Address: Address: 19 Place du Panthéon, 75005 Paris (Métro: Luxembourg station)

13 Place de Vosges

Place de Vosges
Place de Vosges
In the charming Marais district, the Place des Vosges is Paris’ oldest public square, spaciously laid out in harmoniously uniform style. This elegant square provided a model for other squares such as Place Vendôme and Place de la Concorde. The Place de Vosges was constructed between 1605 and 1612 and was originally called Place Royale because it was filled with aristocratic residences. Typical of Renaissance architecture, the square has a pleasing symmetrical form with uniform houses of red brick, stone detailing, and pitched slate roofs.

The Place de Vosges offered a splendid setting for festive occasions in the 17th century, such as tournaments, state receptions, and court weddings. It was also a favorite spot for duels, in spite of Cardinal Richelieu’s ban on dueling. The celebrated courtesan of Louis XIII’s reign lived at number 11, and the future Madame de Sévigné was born in 1626 at number 1 on the square. The Place de Vosges lies in the atmospheric Marais Quarter, a historic area with medieval and Renaissance palaces. The stunning Picasso Museum is housed in the Hôtel Salé, a graceful 17th-century mansion. The Marais has become a trendy quarter and has a significant Jewish community. For a luxurious experience, stop at the Mariage Frères (30 Rue du Bourg Tibourg). This exquisite tea salon serves its aromatic tea with savory and sweet delicacies; its adjoining shop sells a wide selection of the finest teas in Paris. Many tourists also enjoy the falafel shop, L’As du Falafel (34 Rue des Rosiers), but prepare to wait in line. Also worth noting: The Marais is one of the few areas of Paris where most shops and boutiques are open on Sundays.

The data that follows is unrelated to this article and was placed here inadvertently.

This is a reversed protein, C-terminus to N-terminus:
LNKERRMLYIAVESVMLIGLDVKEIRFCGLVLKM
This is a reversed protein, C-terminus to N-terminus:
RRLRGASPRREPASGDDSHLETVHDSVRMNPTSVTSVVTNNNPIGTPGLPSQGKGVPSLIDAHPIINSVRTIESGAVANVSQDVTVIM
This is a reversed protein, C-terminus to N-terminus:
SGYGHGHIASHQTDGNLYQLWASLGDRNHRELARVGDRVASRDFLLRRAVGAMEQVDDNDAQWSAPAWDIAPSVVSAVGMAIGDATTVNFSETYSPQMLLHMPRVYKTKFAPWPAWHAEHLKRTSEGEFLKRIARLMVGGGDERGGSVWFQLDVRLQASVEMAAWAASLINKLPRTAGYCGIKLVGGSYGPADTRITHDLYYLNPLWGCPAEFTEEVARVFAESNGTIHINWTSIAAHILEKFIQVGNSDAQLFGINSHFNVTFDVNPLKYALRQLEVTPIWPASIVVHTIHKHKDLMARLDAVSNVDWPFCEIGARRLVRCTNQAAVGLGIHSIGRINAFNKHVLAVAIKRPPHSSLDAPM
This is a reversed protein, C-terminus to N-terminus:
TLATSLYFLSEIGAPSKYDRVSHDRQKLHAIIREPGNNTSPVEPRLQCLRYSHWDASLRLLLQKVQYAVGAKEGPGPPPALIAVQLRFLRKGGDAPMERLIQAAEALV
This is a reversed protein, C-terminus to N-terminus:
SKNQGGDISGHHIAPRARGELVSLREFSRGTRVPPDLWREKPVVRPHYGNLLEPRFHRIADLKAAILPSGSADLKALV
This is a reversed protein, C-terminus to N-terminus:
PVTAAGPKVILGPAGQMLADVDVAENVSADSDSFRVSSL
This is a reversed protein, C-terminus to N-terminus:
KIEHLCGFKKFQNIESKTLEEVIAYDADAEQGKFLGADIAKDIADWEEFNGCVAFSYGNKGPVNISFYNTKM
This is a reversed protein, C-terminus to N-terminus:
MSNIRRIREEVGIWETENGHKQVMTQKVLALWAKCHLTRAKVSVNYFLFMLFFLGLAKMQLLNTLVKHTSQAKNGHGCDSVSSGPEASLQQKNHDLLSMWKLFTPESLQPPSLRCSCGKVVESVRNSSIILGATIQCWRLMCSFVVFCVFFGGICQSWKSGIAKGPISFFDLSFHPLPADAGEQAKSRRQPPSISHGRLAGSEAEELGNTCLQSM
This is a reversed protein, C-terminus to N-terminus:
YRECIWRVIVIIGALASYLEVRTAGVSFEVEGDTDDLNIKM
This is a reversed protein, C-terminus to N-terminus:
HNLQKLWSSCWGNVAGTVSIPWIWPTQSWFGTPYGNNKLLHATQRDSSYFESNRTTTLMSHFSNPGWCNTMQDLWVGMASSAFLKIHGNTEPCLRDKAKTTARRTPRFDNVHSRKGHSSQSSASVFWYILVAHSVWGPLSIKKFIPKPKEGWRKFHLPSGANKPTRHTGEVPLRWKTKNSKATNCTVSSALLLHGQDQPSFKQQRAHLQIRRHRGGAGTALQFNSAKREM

Address: Address: Place des Vosges, 75004 Paris (Métro: Saint-Paul or Bastille station)

14 Place Vendome

Place Vendome
Place Vendome
This graceful square was laid out by Jules Hardouin-Mansart, one of the leading architects of the “Grand Siècle” under King Louis XIV. Originally, the square was called Place Louis le Grand. The facades of the houses were built between 1686 and 1701. The original intention was that the royal academies, the Mint, the Royal Library, and a hotel for foreign envoys would be installed in the square; but due to financial difficulties, the King was forced to sell the buildings to nobles and wealthy citizens. The new owners built beautiful mansions with courtyards and gardens. The charm of the Place Vendôme is that it has retained the consistency of the overall design, which combines regal ostentation with civic simplicity. Following careful restoration in the early 90s, it has been restored in all its splendor. The square is known for its upscale jewelry shops including Boucheron, Chanel, Van Cleef & Arpels, and Cartier. Another luxury establishment here is the Ritz Hotel, which was frequented by Ernest Hemingway, Scott Fitzgerald, and Gertrude Stein. At the center of the square, the 44-meter high bronze column, Colonne de la Grande Armée, recalls the glorious deeds of the French army.

Address: Address: Place Vendôme, 75001 Paris (Métro: Tuileries or Opéra station)